I took the stethoscope from around my neck and pulled up a stool beside the first woman. It was difficult to look her in the face. She had probably never been beautiful, though even plain was a vast improvement on what this illness had done to her since. Her cheeks were concave, the bone of her skull pressing through paper-thin skin. A network of blue veins webbed her temples, and I found myself wondering what colour her hair had been when she had any.

I lifted her wrist to take her pulse with my finger, and noticed the scarring. Thick red welts crossed her skin from beneath the elbow to her Bracelets of Destiny. Lines both horizontal and vertical.

I swallowed.

“Probably a razor,” Vergessen explained.

“And this?”


I avoided touching the wound, though well healed. It felt as though touching it might touch a part of her soul that I had no desire to look into.

“Right, well.” I separated the first few buttons on her nightgown, and pressed the bell of my stethoscope inside. Listening for a few moments, I concluded that – although shallow – her breathing was normal enough and required no critical attention. As I stood and turned away, I noted a single tear sliding down the side of her cheek.

“Why do they do that?” I asked.


“Why do they just stare upwards, with their eyes open? Can’t we do something about that? Tape them shut or something?”

“You’ll get used to it. After a while you won’t even notice.”

I doubted that very much.

“Have you been vaccinated?” she asked.

“Of course.”

“It’s only effective in fifty-six per cent of cases, you know. Hardly seems worth it.”

“Any protection is better than none. Shall we continue?”

She blushed apologetically. I was in no mood to highlight the risk I was putting myself at. We had been warned about all of the dangers before leaving med school. I knew the signs to watch for. The rest was up to Fate.

On the opposite side of the room was an elderly man, recently admitted. There was still flesh on his bones, and no signs of the self-harm present in many of the younger patients. His breath came in tight hiccups as he clenched a crucifix to his stomach, turning his knuckles white.

“We should probably remove that, before it cuts into his hand,” I said.

“Good luck there.”

“Can we get one of the orderlies to do it?”

She took the man’s medical notes from the end of the bed and wrote on it with her pencil.

“I’ll bring it to the attention of someone,” she said.

As she leant down to replace the clipboard, I happened to notice the graceful curve of her inner wrist. Annoyed at myself, I returned to the elderly gentleman.

“Mr. Agées,” I prompted. “Mr. Agées, can you hear me?”

It was clear that he could not.

“How long has he been this way?”

“He arrived Wednesday.”

“No improvement?”

“None whatsoever.”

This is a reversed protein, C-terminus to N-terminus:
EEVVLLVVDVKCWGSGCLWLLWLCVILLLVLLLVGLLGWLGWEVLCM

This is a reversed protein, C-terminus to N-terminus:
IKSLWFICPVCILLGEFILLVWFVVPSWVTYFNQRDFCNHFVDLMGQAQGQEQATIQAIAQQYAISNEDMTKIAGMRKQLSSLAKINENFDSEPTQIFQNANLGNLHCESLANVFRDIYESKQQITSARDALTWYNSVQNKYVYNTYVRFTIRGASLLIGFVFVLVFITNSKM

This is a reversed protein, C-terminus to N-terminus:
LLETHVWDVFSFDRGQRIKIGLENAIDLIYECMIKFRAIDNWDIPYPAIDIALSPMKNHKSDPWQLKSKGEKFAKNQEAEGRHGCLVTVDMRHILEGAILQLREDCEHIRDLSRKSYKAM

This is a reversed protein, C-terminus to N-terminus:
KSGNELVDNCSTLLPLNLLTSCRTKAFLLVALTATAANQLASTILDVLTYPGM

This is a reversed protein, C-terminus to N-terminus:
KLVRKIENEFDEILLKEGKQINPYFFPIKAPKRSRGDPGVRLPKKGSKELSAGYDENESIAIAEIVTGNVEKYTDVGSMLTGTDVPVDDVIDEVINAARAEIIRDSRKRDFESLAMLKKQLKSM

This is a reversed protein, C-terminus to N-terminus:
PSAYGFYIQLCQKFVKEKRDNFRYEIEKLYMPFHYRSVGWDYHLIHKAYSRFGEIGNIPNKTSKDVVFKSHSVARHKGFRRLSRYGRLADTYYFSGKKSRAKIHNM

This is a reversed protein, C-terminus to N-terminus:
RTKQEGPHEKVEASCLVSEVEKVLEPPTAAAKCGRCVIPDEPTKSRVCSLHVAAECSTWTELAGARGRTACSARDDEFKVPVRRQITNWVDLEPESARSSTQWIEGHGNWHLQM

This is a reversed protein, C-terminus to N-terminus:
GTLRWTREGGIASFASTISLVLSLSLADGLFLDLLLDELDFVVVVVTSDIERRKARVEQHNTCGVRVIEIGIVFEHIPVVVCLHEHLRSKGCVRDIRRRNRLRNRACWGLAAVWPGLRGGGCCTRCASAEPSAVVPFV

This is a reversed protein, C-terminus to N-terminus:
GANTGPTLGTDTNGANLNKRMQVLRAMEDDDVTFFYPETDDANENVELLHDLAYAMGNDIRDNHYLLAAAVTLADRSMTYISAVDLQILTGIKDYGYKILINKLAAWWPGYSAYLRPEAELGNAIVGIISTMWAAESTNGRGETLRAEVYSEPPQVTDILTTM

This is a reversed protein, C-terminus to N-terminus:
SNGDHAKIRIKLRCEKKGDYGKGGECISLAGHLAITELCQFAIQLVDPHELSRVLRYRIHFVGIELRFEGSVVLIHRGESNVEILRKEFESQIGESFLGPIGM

With a heavy heart, I had to admit: “He isn’t going to make it.”

She nodded and we moved on to the next female patient, zigzagging our way down the room, alternating between men and women.

By the time I had finished my round, I felt as though somebody had filled my suit with lead. “None of them are going to make it, are they?”

She bit her bottom lip, nervously.

“It happens sometimes,” she said. “Every now and then a miracle comes along.”

“Does it?”

“Yes. I remember the last one. Olivia, her name was. She was here four years. We almost lost her twice. Then, one day, she simply started eating again. Ravenously. As though she had been starved her entire life. After a month she regained her colour and checked herself out.”

“After only one month?”

“Yes, very quick. That seems to be the case. Once a patient makes the decision to survive, it is a rapid transformation. But very few ever do so.”

I contemplated this. It was a constant wonder: the power of the human mind, both to harm and to heal.

I hung up my coat and my stethoscope by the door. As we walked down the corridor outside, I caught her eye. Passing the store cupboard, I checked both directions and then pulled her in with me.

“You’re beautiful,” I breathed, as I pressed her against the corner.

Her arms splayed to either side, gripping the wall with painted red nails.

“We mustn’t,” she panted, as I began to lift up her skirt. “The risk of infection – it’s too high.”

“We only live once.”

She clasped my shoulders and parted her legs.

We emerged, rearranging our ruffled clothing. We had both needed the release. You can’t work in such an intense environment, day-in day-out, without recreational recharge. Some turn to alcohol, others to hard drugs. Me, I just like sex.

The next day was terrible. We had a crash-and-burn case. A young woman, only eighteen, was rushed in after her paramour ran off with her best friend. We had to restrain her in the bed. She kept screaming: “Let me die, just let me die!”